Sam was thrilled to have the opportunity to speak about his recent experiences with packaging innovation at The Global Midwest Alliance on May 29, 2019. The topic was "Fresher, Faster, Tastier: How Packaging Innovations are Changing the Food Industry". He spoke about trends he's seeing in the market and recent innovative packaging projects CIULLA has worked on. After his talk, he spoke with Donna Berry of Food Business News:

So how do companies innovate with products and packaging? Sam J. Ciulla, CEO and Executive Creative Director, CIULLA ASSOC, Chicago, said there’s “soft innovation”, which comes in the form of new flavors, sizes and seasonal offerings. “Way too many companies do this, with questionable success,” he said. There needs to be more “hard innovation”, Mr. Ciulla said. This comes in the form of proprietary structural changes to a typical package or the delivery system. It’s when both graphic and structural design are part of the new product development. At the end of the development process, there should be no answer to “What came first: the product or the package.” The two should be developed simultaneously and provide a solution to a need. Mr. Ciulla cited the example of Pillsbury’s frostings in filled pastry bags. “Through research we learned that consumers like cakes and cupcakes, and they like decorating them at home,” he said. “But they do not want to buy and fill pastry bags. We helped develop a filled pastry bag that allows anyone to pipe frosting like a professional.” The built-in star tip enables four distinct designs: stars, rosettes, swirls and waves. It’s a product in a package that solves a consumer need.



Another example is Backyard Farms LLC, Madison, ME. The company markets tomatoes that are picked ripe and delivered to grocers within one day. With the tagline of “not grown too far from here,” this was a structural branding project that had to support Backyard Farms’ brand attributes, including fresh, friendly, local, sustainable, ripe and delicious.

“Our challenge was to develop a package structure that not only helped ship and display the tomatoes, but kept them bundled in their unique set of eight tomatoes on a vine,” Mr. Ciulla said. “A craft paper box with a picket fence and open window does just that.”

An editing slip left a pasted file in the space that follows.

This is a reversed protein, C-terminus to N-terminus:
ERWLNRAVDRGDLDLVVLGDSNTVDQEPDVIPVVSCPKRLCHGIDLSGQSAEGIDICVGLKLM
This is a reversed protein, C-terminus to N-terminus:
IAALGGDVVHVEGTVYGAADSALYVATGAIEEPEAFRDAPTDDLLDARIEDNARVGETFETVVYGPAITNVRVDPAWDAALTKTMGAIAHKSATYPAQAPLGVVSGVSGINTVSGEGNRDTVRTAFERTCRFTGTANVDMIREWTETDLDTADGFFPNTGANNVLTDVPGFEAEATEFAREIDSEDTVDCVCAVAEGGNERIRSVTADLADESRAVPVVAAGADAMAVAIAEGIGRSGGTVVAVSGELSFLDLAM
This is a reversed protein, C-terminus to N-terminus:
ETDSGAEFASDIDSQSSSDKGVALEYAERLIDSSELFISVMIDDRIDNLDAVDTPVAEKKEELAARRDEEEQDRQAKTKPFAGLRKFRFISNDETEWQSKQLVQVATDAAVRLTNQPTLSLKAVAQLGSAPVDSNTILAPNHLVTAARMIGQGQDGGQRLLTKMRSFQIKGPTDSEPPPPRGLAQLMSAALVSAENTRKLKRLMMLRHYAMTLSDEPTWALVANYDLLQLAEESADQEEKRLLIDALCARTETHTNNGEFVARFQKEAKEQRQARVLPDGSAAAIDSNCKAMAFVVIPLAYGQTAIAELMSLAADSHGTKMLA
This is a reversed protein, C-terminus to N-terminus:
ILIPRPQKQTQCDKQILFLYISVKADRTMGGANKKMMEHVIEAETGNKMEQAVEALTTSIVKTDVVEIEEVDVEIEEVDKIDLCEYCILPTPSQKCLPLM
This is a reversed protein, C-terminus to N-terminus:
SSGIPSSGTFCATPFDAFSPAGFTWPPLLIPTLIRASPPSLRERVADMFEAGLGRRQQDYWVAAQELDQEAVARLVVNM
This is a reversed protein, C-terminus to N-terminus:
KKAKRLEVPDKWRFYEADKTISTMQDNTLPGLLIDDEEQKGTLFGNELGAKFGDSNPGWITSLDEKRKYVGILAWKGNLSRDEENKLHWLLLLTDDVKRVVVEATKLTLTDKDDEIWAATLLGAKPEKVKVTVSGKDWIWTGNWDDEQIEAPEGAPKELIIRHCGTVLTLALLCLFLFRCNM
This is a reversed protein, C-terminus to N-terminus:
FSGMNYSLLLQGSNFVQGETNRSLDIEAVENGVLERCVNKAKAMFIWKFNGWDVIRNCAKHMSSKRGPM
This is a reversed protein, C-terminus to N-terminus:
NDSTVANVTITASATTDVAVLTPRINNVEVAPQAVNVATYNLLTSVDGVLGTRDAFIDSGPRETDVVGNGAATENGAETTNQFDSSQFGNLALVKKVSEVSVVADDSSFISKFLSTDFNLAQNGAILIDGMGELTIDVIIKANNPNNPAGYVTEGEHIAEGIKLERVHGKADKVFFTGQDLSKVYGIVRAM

The final package design addresses form and function, as well as considers the environment. The boxes are made from 100% recycled paperboard with a minimum of 35% post-consumer content. They are manufactured using 100% wind power and printed using soy inks in nearby Augusta, ME. In addition, all of the company’s master cases are completely recyclable, and they are sourced close by in Auburn, ME, to minimize delivery miles. This gets communicated to the consumer visually and with the story on back of pack and web site.



Nonni’s Foods, Tulsa, OK, was looking to expand into the specialty natural foods channel. In order to differentiate from the company’s core club store offerings sold under the La Dolce Vita brand, Nonni’s chose to share the brand’s story and its use of whole food ingredients on the package. “La Dolce Vita was inspired by the founder’s Italian heritage, and the biscotti are made with non-G.M.O. ingredients and nothing artificial,” Mr. Ciulla said. “These are product qualities that today’s N.O.S.H. (natural, organic, sustainable, healthy) consumers are actively looking for. The original club version of La Dolce Vita looked dated and overly ornate for the N.O.S.H. consumer. Nonni’s wanted to communicate a more contemporary classic product, made using an authentic recipe with only high-quality, clean label ingredients.”

The newly designed brand identity and packaging for La Dolce Vita takes on a sophisticated approach. Branding and flavor communication appear in prominent locations creating a centered composition that allows the biscotti and real, authentic ingredients to shine. “The simple iconic doily serves multiple functions,” he said. “It holds the flavor communication, it features the product, and it helps create strong brand blocking at shelf. The pinstripe backdrop communicates traditional baking, as well as a modern, bright brand expression that feels authentically premium.”

Read the full article at: Food Business News